Robert B. Parker's Debt to Pay (A Jesse Stone Novel) - Reed Farrel Coleman

Since the closing pages of Blind Spot, I've been waiting for the other shoe to fall victim to gravity. Jesse Stone has been, too. Well, after a more typical Stone novel, the wait is over -- Mr. Peepers, the sadistic hitman that almost killed Suitcase Simpson and evaded Jesse, is back.

 

Just in time for just in time for Jesse's ex, Jen's wedding.

 

Before I forget, isn't that a great move? Build suspense by ignoring the cliffhanger-esque ending for a whole book? In the wrong hands, that'd be annoying, but done right? Very effective.

 

Jesse and his lady-love, Diana (the FBI agent turned private security consultant) are off to Texas to meet Jen's fiance, maybe get a little closure, and covertly protect Jen from the special mix of psychological and physical torture that Peepers subjects his victims to before killing them. While Jesse seems to be several steps behind, Peepers seems to be calling all the shots -- he's got all the power and is making Jesse jump through whatever hoops he wants him to.

 

Meanwhile, changes are afoot with the Paradise Police Department, State Homicide and Suit's life (and a few other places) -- just so we don't all get too wrapped up in Pepper's quest for vengeance.

 

As he has in the previous two novels in this series, Coleman keeps things moving at a great pace, the suspense keeps getting ratcheted up -- interspersed by heartwarming, amusing, and troubling moments, so it's not suspense overkill. There are some great character moments -- especially with Diana and Jesse, Suit and a few people, Jesse and a bottle. There's no mystery here -- we all know who the villain of the piece is, the only question is how Peppers will attack and who will remain standing at the end of the book.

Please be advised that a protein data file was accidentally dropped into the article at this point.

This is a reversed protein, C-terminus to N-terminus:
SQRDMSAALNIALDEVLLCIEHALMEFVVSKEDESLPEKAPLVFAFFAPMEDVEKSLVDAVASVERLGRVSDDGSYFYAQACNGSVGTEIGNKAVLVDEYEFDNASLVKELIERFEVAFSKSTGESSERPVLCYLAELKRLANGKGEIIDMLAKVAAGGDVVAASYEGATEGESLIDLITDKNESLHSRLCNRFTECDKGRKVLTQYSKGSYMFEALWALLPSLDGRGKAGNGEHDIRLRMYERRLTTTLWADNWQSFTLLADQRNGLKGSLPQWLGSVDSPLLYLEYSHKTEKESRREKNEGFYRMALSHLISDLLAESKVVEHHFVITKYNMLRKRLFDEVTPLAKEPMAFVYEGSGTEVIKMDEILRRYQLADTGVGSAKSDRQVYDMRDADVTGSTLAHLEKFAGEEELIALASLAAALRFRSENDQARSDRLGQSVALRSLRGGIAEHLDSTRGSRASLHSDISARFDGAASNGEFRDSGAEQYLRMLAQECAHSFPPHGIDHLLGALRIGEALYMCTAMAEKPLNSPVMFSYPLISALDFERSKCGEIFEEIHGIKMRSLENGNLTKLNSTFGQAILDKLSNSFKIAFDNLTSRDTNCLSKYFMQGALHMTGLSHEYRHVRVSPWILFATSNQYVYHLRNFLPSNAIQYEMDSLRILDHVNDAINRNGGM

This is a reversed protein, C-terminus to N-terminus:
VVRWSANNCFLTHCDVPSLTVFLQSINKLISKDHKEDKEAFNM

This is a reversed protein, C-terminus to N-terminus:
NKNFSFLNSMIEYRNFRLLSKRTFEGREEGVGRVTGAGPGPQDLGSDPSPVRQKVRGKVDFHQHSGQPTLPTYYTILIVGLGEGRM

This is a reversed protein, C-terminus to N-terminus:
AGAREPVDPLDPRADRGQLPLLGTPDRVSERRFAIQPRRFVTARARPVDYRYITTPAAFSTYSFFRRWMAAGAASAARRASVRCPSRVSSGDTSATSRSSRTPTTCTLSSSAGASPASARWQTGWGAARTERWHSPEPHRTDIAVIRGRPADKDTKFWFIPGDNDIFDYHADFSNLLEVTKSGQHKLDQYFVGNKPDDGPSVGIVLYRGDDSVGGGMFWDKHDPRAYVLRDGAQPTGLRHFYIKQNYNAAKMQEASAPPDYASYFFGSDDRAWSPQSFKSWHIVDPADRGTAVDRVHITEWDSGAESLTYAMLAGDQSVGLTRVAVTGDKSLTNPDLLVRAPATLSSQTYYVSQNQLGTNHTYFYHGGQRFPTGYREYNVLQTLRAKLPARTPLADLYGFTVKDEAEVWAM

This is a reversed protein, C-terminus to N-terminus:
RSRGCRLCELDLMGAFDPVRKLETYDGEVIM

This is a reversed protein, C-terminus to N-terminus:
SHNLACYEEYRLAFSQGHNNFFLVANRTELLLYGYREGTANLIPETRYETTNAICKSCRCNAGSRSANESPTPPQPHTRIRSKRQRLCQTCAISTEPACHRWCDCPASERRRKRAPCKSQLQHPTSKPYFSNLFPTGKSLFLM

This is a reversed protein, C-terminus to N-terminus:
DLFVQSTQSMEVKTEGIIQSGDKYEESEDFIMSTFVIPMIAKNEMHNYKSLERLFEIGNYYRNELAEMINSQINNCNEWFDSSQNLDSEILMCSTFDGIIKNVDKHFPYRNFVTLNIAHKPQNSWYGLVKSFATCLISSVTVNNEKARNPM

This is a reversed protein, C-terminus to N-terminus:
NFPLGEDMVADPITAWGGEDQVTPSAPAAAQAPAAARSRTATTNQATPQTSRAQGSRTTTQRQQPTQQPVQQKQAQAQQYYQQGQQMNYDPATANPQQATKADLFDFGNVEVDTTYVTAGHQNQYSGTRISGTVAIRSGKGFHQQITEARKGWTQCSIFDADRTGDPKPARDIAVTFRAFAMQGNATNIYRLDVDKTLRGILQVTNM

In his other major series, Parker introduced a paid assassin, The Gray Man, who almost killed Spenser and plagued him for a while afterwards. Mr. Peepers is far creepier, deadlier, and interesting than the Gray Man ever was. I really didn't like being in that dude's head as much as we were -- which means that Coleman succeeded in making him a terrible person -- I felt like washing my brain out with soap to get over some of the Peepers chapters.

 

Ace Atkins has returned Spenser to his roots (moved things forward, don't get me wrong, it's not just a nostalgia trip), but Coleman has taken Jesse and the rest and shaken things up -- he's stayed true to the characters, the series, the feel -- but he's pushed things ahead and has probably made more real changes to the series than Parker did since book 2 (but making things feel risky and inventive feels like the roots of this series). Actually, he's not just changed this series -- he's done things that affect the whole of the Parker-verse. Just look at Suit -- everything we need to know about what Coleman's doing to the series is embodied there. I know Coleman's take is not that popular with some long-time fans, but I couldn't be happier -- either with the series as it is right now, or with this book.

 

This was riveting, literally never a dull moment -- not relentless, you can relax occasionally, even grin. But I had to force myself to put it down to do the responsible adult thing a couple of times. I expect most fans of Jesse and the PPD folks will have similar experiences with Debt to Pay.

 

Disclaimer: I received this eARC from G.P. Putnam's Sons via NetGalley in exchange for this post -- thanks to both for this.

Source: http://irresponsiblereader.com/2016/08/25/debt-to-pay-by-reed-farrel-coleman